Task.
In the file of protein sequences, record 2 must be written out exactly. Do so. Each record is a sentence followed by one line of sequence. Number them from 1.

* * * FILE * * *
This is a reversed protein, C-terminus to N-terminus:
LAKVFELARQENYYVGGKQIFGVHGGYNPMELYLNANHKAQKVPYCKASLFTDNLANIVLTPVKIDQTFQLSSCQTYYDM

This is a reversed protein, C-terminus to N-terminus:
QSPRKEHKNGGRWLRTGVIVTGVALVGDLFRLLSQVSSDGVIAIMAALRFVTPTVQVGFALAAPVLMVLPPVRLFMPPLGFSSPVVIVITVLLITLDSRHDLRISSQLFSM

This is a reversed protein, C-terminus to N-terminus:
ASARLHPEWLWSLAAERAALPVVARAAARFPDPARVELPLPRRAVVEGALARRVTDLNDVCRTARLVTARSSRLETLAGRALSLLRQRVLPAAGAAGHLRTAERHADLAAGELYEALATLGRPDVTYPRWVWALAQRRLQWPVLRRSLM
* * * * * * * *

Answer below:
This is a reversed protein, C-terminus to N-terminus:
QSPRKEHKNGGRWLRTGVIVTGVALVGDLFRLLSQVSSDGVIAIMAALRFVTPTVQVGFALAAPVLMVLPPVRLFMPPLGFSSPVVIVITVLLITLDSRHDLRISSQLFSM